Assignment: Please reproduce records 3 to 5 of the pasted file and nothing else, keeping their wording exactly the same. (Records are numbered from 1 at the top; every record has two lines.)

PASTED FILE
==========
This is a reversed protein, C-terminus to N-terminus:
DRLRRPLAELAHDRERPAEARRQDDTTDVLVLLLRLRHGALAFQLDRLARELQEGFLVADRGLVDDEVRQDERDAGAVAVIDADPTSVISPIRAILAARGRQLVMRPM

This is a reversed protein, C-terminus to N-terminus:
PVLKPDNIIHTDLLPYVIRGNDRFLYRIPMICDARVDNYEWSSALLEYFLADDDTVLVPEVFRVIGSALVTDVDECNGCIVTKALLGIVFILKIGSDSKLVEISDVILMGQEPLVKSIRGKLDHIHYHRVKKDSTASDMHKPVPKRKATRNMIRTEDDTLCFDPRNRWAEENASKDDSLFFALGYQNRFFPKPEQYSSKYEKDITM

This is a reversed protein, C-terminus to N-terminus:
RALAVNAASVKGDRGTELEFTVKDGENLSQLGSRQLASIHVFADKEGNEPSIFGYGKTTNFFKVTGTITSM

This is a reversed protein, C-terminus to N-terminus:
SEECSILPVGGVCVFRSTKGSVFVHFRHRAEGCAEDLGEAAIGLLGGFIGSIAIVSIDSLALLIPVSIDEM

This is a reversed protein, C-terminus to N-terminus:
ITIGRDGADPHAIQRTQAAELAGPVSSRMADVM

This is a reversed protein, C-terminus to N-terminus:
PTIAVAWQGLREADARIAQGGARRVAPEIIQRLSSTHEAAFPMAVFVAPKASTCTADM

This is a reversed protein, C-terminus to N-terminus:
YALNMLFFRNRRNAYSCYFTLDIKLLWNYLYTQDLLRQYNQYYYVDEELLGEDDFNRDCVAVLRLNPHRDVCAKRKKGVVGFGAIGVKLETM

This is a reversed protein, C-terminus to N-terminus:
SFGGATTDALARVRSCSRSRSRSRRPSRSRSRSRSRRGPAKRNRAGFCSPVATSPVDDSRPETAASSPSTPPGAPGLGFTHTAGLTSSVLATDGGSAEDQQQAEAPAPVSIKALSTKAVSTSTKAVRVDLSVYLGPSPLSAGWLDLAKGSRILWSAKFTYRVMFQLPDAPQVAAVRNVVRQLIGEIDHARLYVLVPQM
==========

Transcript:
This is a reversed protein, C-terminus to N-terminus:
RALAVNAASVKGDRGTELEFTVKDGENLSQLGSRQLASIHVFADKEGNEPSIFGYGKTTNFFKVTGTITSM

This is a reversed protein, C-terminus to N-terminus:
SEECSILPVGGVCVFRSTKGSVFVHFRHRAEGCAEDLGEAAIGLLGGFIGSIAIVSIDSLALLIPVSIDEM

This is a reversed protein, C-terminus to N-terminus:
ITIGRDGADPHAIQRTQAAELAGPVSSRMADVM